/ Youth inclusion
For an effective participation of young people in society, there are many factors, but challenge, competence and engagement are the most important ones. Often young people do not feel connected to their hometown, and one of the reasons is the fact that activities are planned by adults, not by young people themselves. Therefore, including young people is good for supporting their skills and development. Young people themselves are a resource that can be used in the development and implementation of many activities. It is important to see young people as a resource who knows best the thoughts and desires of themselves and their peers, and not to see them as a possible source of problems. Young people learn the best when they have the freedom to participate and make decisions about the situation in which they participate in.
Reasons to include young people in making decisions about their lives are many. More generally, inclusion is needed in order to increase the accountability, transparency and openness of the local government, thereby strengthening the trust of young people in the local government and the legal system as a whole, and as a result ultimately improving the quality of local governments decisions and democracy.
Inclusion contributes to better and more competent decision-making, because:
- Inclusion brings and integrates into the policy-making process assessments, views and ideas for alternative solutions from those who will be directly affected by the decision to be made or new law;
- Helps decision-makers balance different and conflicting ideas;
- Helps to identify unforeseen and unintended effects and practical problems of new policies and laws;
- Provides an opportunity to check the quality of the evaluation of the expenditures made and the revenues received by the (local) government;
- Helps to better identify the interrelationships and effects of legislation prepared in different institutions.
Young people can also be included in the process for its own sake – to develop the discussion, to use broad and public debate in decision-making. The aim of the debate is to present understandable and acceptable arguments; the ability to listen to the statements of others, treat them with respect and debate against them, and finally reach a rational standpoint that satisfies all parties during a free discussion.
Inclusion also increases voluntary compliance with laws, reducing the need for sanctions. According to the ideal model, all parties should be satisfied with the decision precisely because of its rationality (not because of making compromises or making minor concessions to others in order to achieve their larger goals). In particular, the wider population should also participate in making decisions concerning people’s values, because decisions are only accepted if they coincide with the general values of the community. Through participation in political processes and governance, young people also learn to take responsibility for their choices and decisions.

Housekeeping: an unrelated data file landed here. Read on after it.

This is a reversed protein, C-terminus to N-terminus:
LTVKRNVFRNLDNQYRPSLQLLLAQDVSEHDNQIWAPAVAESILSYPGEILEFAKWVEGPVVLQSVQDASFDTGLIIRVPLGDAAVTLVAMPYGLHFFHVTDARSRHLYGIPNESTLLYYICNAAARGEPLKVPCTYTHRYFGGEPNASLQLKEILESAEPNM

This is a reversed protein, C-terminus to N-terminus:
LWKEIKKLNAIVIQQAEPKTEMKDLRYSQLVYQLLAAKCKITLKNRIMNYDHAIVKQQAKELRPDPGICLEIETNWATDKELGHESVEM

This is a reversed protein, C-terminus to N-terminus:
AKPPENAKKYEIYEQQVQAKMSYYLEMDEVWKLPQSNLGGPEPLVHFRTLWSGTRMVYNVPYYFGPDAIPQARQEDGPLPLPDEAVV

By increasing interest groups support for decisions, inclusion strengthens the municipality’s relationship with citizens, improves policy making and is one of the key elements of good governance. Inclusion helps to increase the quality of decisions, public trust in government and government legitimacy, because a sense of shared ownership arises among participating groups from participating in the development of a law or policy. Thus, acceptance also increases and young people accept decisions better. Inclusion helps to increase the capacity of young people and also strengthen the quality of representative democracy, in which the local council plays a central role. However, the opposite result can also be achieved if young people find that their efforts to be informed, to receive feedback and to actively participate are ignored, their participation has no influence on decisions or they are not listened to.
Young people have many good ideas on how to improve their lives and not asking for their opinion is a missed opportunity for those in power. Solutions that have been consulted with young people take into account their views and are therefore more suitable for young people and easier to implement. In order for a young person to become an active citizen, they must be able to influence the decision concerning their life from the earliest possible age, but young people must be included in a form most suitable for them.
When including young people, listening to their opinion alone is not enough, feedback must be given and their opinion taken into account. The risk of disappointment, especially at a young age, is high. Only by holding dialogue is it possible to effectively include and maintain the participation motivation of young people for the future. If young people are let down when influencing decisions, they are no longer interested in participating in social life and being active citizens in adulthood.
Inclusion of young people shapes them into active citizens who care about their hometown and country. If young people are included in the development of the life of their home municipality/city and they really see that something will change from their proposals, they are more likely to return to their home place after the end of their studies and contribute to development themselves. However, if they feel that they are not needed in their home place, they leave and no longer feel connected to that place and don’t care about its development.